It’s Who You Look Like, Not Who You Are

A couple of recent posts made me think about the perception of professionalism.

I once worked for a auto recovery service and the owner was usually in the office (well, the trailer that served as an office for the yard) by seven in the morning.

However, he never answered his phone before the “official” opening time of nine, instead he would let the answering machine field calls. When I asked about that he said, “If you keep banker’s hours, people will think you’re a bank.”

It was a subtle thing, but the principle stuck in my mind. He did a lot of things like that–he bought expensive stationary and used a laser printer back when laser printers were huge monsters. Unless someone tracked down the yard and saw the trailer (and his correspondence all used a P O Box in an upscale zip code [and just said #100 instead of box number 100, which made it look like a suite number]) the impression was that he was a major financial institution.

I have been thinking of applying those principles to indie book sales. There has been a lot of talk about quality, and obviously that’s important. But I think that there are other markers that say “amateur” or “professional” to potential readers. Things that may have no bearing on the actual book, but can influence readers without our being aware of it.

I have two examples, and then I’d like to ask other readers and authors their impression.

First, Create Space templates. They aren’t bad in and of themselves, but certain ones are, in my opinion, really overused. There’s one–I can’t come up with the name of it, offhand–that uses a photo bled to the edges, a black title box with white sans serif text, and a translucent bar for the author’s name. It’s a fine design, but there are so many using that design out there that they all look the same after a while.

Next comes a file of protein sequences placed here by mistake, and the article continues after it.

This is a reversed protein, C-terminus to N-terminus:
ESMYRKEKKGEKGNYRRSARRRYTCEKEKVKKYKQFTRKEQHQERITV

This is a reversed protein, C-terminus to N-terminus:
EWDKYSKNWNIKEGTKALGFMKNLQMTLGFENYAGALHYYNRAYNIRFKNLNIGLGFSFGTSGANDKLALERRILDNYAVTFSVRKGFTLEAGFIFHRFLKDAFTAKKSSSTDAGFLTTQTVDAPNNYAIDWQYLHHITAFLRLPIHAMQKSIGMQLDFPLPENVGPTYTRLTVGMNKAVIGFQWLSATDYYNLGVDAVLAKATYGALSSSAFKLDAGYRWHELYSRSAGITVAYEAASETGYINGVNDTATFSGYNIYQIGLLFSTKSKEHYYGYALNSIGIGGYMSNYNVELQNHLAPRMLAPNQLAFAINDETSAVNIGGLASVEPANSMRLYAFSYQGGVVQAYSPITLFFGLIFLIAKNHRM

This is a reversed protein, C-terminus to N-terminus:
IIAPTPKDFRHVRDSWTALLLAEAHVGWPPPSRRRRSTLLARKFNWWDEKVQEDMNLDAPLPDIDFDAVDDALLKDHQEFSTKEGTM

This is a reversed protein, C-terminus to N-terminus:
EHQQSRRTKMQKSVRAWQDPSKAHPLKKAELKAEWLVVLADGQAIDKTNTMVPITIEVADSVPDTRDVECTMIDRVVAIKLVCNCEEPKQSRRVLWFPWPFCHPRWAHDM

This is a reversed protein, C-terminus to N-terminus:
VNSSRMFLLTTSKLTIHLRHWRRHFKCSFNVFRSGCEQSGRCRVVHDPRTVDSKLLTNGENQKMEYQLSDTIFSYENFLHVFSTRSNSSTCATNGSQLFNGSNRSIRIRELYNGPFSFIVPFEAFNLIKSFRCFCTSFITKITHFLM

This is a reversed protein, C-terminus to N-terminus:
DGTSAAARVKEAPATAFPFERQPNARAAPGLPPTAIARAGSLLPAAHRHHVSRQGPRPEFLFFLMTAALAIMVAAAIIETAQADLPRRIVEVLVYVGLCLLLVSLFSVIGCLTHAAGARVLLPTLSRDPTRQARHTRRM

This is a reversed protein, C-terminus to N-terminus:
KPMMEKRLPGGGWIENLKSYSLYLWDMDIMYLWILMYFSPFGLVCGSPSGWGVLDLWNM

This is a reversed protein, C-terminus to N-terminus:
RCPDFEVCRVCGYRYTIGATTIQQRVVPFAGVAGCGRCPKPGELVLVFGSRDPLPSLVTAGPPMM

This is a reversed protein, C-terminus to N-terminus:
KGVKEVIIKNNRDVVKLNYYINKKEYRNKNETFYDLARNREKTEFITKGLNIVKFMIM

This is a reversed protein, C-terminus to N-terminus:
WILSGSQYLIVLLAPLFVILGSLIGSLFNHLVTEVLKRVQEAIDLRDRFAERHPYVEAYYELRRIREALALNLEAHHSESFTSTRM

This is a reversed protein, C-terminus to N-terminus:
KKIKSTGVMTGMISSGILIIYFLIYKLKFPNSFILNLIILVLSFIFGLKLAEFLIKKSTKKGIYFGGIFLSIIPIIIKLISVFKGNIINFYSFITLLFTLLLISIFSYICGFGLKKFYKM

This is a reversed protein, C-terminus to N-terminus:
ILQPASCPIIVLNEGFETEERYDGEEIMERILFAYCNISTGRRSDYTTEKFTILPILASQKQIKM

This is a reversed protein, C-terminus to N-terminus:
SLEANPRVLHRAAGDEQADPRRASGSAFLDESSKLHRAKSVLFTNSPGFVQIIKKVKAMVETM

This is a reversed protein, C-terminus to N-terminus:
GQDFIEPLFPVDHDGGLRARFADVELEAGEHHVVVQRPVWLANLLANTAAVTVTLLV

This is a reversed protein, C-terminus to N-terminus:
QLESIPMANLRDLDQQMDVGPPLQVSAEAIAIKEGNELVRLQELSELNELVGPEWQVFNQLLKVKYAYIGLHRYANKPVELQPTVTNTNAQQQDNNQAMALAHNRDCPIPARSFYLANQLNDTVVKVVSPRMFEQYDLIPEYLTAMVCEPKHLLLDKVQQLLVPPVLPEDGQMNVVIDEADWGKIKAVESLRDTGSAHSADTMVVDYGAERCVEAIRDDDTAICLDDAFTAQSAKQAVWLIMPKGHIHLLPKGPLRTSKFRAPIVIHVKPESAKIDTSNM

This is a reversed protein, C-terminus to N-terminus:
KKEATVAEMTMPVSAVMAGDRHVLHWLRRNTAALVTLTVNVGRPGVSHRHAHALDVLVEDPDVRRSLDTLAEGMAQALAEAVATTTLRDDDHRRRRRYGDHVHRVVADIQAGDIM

Second, formats. I have an irrational distrust of books that are published only as an e-book. I say irrational because I wouldn’t usually buy the paperback anyway. The fact that a paperback isn’t available, though, gives me the same feeling as knowing that a film is “Direct To Video”.

I’ve given away more trade paperbacks than I have sold, honestly. As a revenue stream they have been a complete non-starter for me. But I believe that the fact that my Amazon page shows my books in multiple formats (e-book, paperback, and audiobook) makes the books appear more like “real books”.

So, thoughts?

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About MishaBurnett

I am the author of "Catskinner's Book", a science fiction novel available on Amazon Kindle. http://www.amazon.com/dp/B008MPNBNS
This entry was posted in Artists That I Admire, On Promotion, On Publishing, On Writing, Who I am and tagged , , , , , , , . Bookmark the permalink.

18 Responses to It’s Who You Look Like, Not Who You Are

  1. Rachel says:

    Considering that I have not published or self-published anything yet, I can’t really speak as an “author.” However, as a “reader” I have to say I agree with you.

    When l see a book that is only in ebook format it makes me question a lot of things. I wonder why the author didn’t make the book under multiple formats. Wouldn’t they want more formats to sell more? I understand it costs a lot of money, though. I don’t know what it is, but l don’t really “trust” it either as you said.

  2. Dave Higgins says:

    Another thing that can repay the time investment is learning the basics of typesetting and ebook compilation. Despite many big publishers not actually making their ebooks any better than the versions autoconverting a basic Word DOC produces, readers assume a product with tight formatting, good menus, &c. is a proper product.